Advertisement

Sports Medicine

, Volume 47, Issue 9, pp 1869–1883 | Cite as

Effects of Anabolic Androgenic Steroids on the Reproductive System of Athletes and Recreational Users: A Systematic Review and Meta-Analysis

  • Maria A. Christou
  • Panagiota A. Christou
  • Georgios Markozannes
  • Agathocles Tsatsoulis
  • George Mastorakos
  • Stelios TigasEmail author
Systematic Review

Abstract

Background

Anabolic androgenic steroids (AAS) are testosterone derivatives used by athletes and recreational users to improve athletic performance and/or enhance appearance. Anabolic androgenic steroids use may have serious and potentially irreversible adverse effects on different organs and systems, including the reproductive system.

Objective

This systematic review and meta-analysis aimed to critically assess the impact of AAS use on the reproductive system of athletes and recreational users.

Methods

An electronic literature search was conducted using the databases MEDLINE, CENTRAL, and Google Scholar. Studies were included when the following criteria were fulfilled: participants were athletes or recreational users of any age, sex, level or type of sport; AAS use of any type, dose, form or duration; AAS effects on the reproductive system were assessed as stated by medical history, clinical examination, hormone and/or semen analysis. Random-effects meta-analysis was performed to assess the weighted mean difference (WMD) of serum gonadotropin (luteinizing hormone, follicle-stimulating hormone) and testosterone levels compared with baseline, during the period of AAS use, as well as following AAS discontinuation.

Results

Thirty-three studies (three randomized clinical trials, 11 cohort, 18 cross-sectional, and one non-randomized parallel clinical trial) were included in the systematic review (3879 participants; 1766 AAS users and 2113 non-AAS users). The majority of the participants were men; only six studies provided data for female athletes. A meta-analysis (11 studies) was conducted of studies evaluating serum gonadotropin and testosterone levels in male subjects: (1) prior to, and during AAS use (six studies, n = 65 AAS users; seven studies, n = 59, evaluating gonadotropin and testosterone levels respectively); (2) during AAS use and following AAS discontinuation (four studies, n = 35; six studies, n = 39, respectively); as well as (3) prior to AAS use and following AAS discontinuation (three studies, n = 17; five studies, n = 27, respectively). During AAS intake, significant reductions in luteinizing hormone [weighted mean difference (WMD) −3.37 IU/L, 95% confidence interval (CI) −5.05 to −1.70, p < 0.001], follicle-stimulating hormone (WMD −1.73 IU/L, 95% CI −2.67 to −0.79, p < 0.001), and endogenous testosterone levels (WMD −10.75 nmol/L, 95% CI −15.01 to −6.49, p < 0.001) were reported. Following AAS discontinuation, serum gonadotropin levels gradually returned to baseline values within 13–24 weeks, whereas serum testosterone levels remained lower as compared with baseline (WMD −9.40 nmol/L, 95% CI −14.38 to −4.42, p < 0.001). Serum testosterone levels remained reduced at 16 weeks following discontinuation of AAS. In addition, AAS abuse resulted in structural and functional sperm changes, a reduction in testicular volume, gynecomastia, as well as clitoromegaly, menstrual irregularities, and subfertility.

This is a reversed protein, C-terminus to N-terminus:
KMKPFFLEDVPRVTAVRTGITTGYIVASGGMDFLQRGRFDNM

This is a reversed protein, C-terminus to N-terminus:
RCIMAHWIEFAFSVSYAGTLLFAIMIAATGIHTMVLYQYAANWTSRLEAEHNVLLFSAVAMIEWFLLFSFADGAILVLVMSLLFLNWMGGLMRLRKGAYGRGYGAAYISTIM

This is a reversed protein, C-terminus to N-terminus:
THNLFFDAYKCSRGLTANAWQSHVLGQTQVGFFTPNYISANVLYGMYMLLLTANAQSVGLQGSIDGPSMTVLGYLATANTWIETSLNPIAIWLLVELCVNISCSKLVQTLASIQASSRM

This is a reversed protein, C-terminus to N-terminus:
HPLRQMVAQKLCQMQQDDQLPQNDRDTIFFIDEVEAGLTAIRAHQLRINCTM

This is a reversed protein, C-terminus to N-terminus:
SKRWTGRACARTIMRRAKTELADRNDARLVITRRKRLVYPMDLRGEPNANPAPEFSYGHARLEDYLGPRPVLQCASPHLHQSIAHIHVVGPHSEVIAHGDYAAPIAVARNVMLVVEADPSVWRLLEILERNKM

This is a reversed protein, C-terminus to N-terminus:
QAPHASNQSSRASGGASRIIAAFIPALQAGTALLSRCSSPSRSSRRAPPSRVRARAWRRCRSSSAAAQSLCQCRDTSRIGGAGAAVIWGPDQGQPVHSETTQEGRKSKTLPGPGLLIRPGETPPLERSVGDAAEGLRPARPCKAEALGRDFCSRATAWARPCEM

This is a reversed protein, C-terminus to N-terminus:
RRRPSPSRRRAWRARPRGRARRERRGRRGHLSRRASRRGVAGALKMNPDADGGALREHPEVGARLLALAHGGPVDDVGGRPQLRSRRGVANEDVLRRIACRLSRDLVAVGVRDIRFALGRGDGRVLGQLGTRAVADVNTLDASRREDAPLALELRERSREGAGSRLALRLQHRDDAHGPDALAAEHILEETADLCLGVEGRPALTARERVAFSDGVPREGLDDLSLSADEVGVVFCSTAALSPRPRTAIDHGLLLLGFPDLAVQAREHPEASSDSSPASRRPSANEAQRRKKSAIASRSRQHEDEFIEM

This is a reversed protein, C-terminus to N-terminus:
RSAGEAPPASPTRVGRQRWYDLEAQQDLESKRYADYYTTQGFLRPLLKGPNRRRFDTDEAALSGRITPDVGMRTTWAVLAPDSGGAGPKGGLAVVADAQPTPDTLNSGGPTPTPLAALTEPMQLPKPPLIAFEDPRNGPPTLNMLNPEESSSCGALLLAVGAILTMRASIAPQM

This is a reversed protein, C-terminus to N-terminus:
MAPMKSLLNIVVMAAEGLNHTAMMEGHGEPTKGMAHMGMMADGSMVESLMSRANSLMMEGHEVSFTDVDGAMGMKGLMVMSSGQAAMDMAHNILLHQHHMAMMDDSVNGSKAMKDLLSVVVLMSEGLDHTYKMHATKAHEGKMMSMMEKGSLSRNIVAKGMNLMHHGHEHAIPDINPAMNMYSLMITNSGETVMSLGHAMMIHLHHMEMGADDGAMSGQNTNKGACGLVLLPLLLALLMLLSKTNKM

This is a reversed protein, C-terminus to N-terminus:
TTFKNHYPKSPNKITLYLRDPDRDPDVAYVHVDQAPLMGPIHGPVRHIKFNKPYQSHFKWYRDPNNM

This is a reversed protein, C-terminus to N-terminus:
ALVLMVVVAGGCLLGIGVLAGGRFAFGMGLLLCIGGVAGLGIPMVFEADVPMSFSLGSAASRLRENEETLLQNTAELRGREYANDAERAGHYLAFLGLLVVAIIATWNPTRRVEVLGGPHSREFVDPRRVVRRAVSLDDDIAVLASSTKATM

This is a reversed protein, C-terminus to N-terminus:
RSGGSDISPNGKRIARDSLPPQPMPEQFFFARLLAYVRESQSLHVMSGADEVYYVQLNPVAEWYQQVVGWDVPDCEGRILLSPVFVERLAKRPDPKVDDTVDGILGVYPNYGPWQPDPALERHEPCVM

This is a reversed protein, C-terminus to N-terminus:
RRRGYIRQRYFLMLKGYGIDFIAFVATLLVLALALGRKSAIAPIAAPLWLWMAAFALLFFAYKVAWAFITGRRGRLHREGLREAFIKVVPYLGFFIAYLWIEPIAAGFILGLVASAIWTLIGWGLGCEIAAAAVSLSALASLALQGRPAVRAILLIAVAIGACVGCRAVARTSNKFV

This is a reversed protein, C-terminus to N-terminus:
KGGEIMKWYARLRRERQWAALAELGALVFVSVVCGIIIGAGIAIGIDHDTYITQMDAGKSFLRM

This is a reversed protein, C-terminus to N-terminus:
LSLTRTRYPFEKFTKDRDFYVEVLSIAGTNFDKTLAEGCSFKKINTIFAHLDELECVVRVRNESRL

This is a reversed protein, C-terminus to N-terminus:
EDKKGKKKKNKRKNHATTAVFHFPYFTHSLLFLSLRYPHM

Conclusion

The majority of AAS users demonstrated hypogonadism with persistently low gonadotropin and testosterone levels, lasting for several weeks to months after AAS withdrawal. Anabolic androgenic steroid use results in profound and prolonged effects on the reproductive system of athletes and recreational users and potentially on fertility.

Keywords

Testosterone Luteinizing Hormone Testosterone Level DHEAS Female Athlete 
These keywords were added by machine and not by the authors. This process is experimental and the keywords may be updated as the learning algorithm improves.

Notes

Compliance with Ethical Standards

Funding

No funding was obtained for the preparation of this study.

Conflict of interest

Maria A. Christou, Panagiota A. Christou, Georgios Markozannes, Agathocles Tsatsoulis, George Mastorakos, and Stelios Tigas declare that they have no conflicts of interest; they have received no research grants or speaker honoraria from any drug company and they own no stock in any drug company.